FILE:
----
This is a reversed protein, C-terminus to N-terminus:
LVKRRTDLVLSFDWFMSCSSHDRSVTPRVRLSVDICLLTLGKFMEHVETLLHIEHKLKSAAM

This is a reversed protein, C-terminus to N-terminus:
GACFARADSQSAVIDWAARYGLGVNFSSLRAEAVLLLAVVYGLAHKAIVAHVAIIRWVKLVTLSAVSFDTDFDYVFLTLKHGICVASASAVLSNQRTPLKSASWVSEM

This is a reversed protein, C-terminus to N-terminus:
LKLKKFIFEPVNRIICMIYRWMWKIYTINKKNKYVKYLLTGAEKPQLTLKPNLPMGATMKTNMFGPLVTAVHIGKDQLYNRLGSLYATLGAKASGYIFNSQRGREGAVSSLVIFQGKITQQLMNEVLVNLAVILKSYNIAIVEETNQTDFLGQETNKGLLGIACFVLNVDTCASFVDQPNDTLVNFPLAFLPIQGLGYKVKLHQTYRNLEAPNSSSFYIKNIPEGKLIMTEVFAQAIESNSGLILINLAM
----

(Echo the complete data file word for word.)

This is a reversed protein, C-terminus to N-terminus:
LVKRRTDLVLSFDWFMSCSSHDRSVTPRVRLSVDICLLTLGKFMEHVETLLHIEHKLKSAAM

This is a reversed protein, C-terminus to N-terminus:
GACFARADSQSAVIDWAARYGLGVNFSSLRAEAVLLLAVVYGLAHKAIVAHVAIIRWVKLVTLSAVSFDTDFDYVFLTLKHGICVASASAVLSNQRTPLKSASWVSEM

This is a reversed protein, C-terminus to N-terminus:
LKLKKFIFEPVNRIICMIYRWMWKIYTINKKNKYVKYLLTGAEKPQLTLKPNLPMGATMKTNMFGPLVTAVHIGKDQLYNRLGSLYATLGAKASGYIFNSQRGREGAVSSLVIFQGKITQQLMNEVLVNLAVILKSYNIAIVEETNQTDFLGQETNKGLLGIACFVLNVDTCASFVDQPNDTLVNFPLAFLPIQGLGYKVKLHQTYRNLEAPNSSSFYIKNIPEGKLIMTEVFAQAIESNSGLILINLAM